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How To Create A Better Work Environment

work environment

By Mikkie Mills

Your work environment can drive performance and impact the bottom line of your business. Chances are that employees won't feel motivated and confident to voice their concerns in an environment with undesirable conditions. As such, it's critical to create an enabling work environment to ensure the success of your efforts. Below are four ways to create a productive work environment and improve employee engagement.

Your People Are Priority #1

Creation of a productive work environment begins with recruiting qualified professionals. Everyone wants to hire skilled team players, so keep in mind that you are competing with other employers for the same talent. It is wise to invest in amenities that would draw talent to your company. Things like festive holiday decorations and weekly work competitions with prizes. I remember back when I was in college I worked for a hospital as a receptionist in the lobby. We always had a large, 9 foot Christmas Tree in the lobby during the Holiday season. I loved seeing the tree and it made me happy to be at my job. It’s simple and seemingly not a big deal, but it contributed to a great work environment.

The same idea translates to your current employees. They are more likely to become toxic when they work in an toxic environment. In fact, one negative employee can affect everyone's performance. As such, it's sometimes wise to let people go. Even if they are uber talented at their job, if they make it harder for everyone else to succeed then you might consider firing them.


Many relationships fail due to lack of communication, and the same is true for business. Today's firms should be looking for ways to improve how they interact with employees. When it comes to performance reviews, there are tips and advice on how to go about this over at that could be helpful. Positive reinforcement makes employees feel valued and motivated. It also demonstrates how the efforts of the employees contribute to a company's success. You could provide feedback on how the efforts of one employee have contributed to the company’s overall success in a monthly email newsletter to the company. Workers often feel valued and motivated when credit is given where it is due. Taking this extra step builds trust, drives performance, increases innovation, and ignites workplace enthusiasm. Thanking employees for working extra hours or going above and beyond their roles can go a long way to make them feel valued.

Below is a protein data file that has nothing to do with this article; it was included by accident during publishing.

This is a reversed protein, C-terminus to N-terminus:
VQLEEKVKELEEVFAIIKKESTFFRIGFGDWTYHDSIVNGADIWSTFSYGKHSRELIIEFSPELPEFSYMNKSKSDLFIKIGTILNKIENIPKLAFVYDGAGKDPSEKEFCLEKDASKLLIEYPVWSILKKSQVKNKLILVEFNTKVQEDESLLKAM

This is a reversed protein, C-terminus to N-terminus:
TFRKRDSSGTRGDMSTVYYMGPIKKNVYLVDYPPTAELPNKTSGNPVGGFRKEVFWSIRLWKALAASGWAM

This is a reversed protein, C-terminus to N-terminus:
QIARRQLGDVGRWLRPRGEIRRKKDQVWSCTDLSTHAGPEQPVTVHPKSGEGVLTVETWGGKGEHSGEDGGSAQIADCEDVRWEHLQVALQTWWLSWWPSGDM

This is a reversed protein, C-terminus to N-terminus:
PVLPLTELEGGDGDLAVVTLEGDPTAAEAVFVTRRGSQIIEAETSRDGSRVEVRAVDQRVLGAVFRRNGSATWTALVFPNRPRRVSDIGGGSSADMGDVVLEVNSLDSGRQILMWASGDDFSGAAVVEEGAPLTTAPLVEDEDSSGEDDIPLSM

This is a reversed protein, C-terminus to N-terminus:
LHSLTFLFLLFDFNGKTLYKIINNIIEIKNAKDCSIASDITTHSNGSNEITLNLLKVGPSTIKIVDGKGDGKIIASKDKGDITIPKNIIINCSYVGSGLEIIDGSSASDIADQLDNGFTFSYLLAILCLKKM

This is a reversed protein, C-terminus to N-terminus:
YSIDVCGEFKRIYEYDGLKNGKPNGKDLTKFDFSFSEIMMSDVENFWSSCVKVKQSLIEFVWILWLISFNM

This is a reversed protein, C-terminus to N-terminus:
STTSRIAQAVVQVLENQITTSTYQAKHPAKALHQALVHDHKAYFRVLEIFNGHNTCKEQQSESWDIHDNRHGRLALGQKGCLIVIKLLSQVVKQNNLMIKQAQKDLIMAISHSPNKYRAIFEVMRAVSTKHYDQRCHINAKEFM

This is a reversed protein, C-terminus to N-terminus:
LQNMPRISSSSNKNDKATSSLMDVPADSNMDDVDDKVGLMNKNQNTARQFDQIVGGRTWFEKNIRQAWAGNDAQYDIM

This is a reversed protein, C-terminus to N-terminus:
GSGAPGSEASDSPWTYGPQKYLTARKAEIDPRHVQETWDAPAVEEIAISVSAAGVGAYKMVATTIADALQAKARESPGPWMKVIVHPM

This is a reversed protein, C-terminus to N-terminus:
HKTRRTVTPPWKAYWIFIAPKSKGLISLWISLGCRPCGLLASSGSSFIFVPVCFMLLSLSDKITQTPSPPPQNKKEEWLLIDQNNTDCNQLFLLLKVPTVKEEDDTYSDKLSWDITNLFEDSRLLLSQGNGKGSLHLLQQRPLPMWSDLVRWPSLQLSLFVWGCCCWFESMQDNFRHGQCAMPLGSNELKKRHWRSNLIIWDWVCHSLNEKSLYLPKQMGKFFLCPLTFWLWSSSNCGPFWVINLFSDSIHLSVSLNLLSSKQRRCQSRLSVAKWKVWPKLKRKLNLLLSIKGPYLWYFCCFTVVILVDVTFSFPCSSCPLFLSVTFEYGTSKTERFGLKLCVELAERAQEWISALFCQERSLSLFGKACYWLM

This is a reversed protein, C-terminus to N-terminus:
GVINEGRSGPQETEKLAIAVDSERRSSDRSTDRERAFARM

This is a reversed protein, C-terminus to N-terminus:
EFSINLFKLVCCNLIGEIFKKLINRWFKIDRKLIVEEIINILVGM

Ergonomics Go A Long Way

Working in a comfortable environment can impact your relationship with managers and co-workers. You can use comfy furniture to provide a relaxing atmosphere even if sun can't shine into your worksite. You could use extra-mile amenities such as modernized equipment and PTO tracking software to improve vacations and time management. For example, you could provide employees the flexibility to choose the days that they will come into work and days they will work from home. Moreover, you can let them decide to either sit or stand at their desks. You should make it easy for employees to purchase anything they need to make their work environment as productive as possible. Furthermore, you can let workers manage their time. That way, they are free to recharge and take a break whenever they feel tired.

Colors And Lighting

Lighting is critical to ensuring a positive work attitude and improved workplace performance. Exposing workers to natural lighting can help increase their energy and ultimately impact their productivity. Lack of natural light in the worksite often causes office workers to feel down and melancholy. There are many other options for incorporating natural light into the workshop. For example, you can use blue-enriched light bulbs to increase work performance and happiness, and reduce work-related fatigue. It works really well in brainstorming rooms as well. Conversely, warmer tones are ideal for break or meeting rooms as they promote relaxation and calmness. You could also use middle tones to keep workers alert in conference rooms.

About Mikkie Mills: “I’m a Chicago native who loves to share her expertise about personal development and growth. When I’m not writing, I’m chasing the little ones around or rock climbing at the local climbing gym.” More articles by Mikkie.

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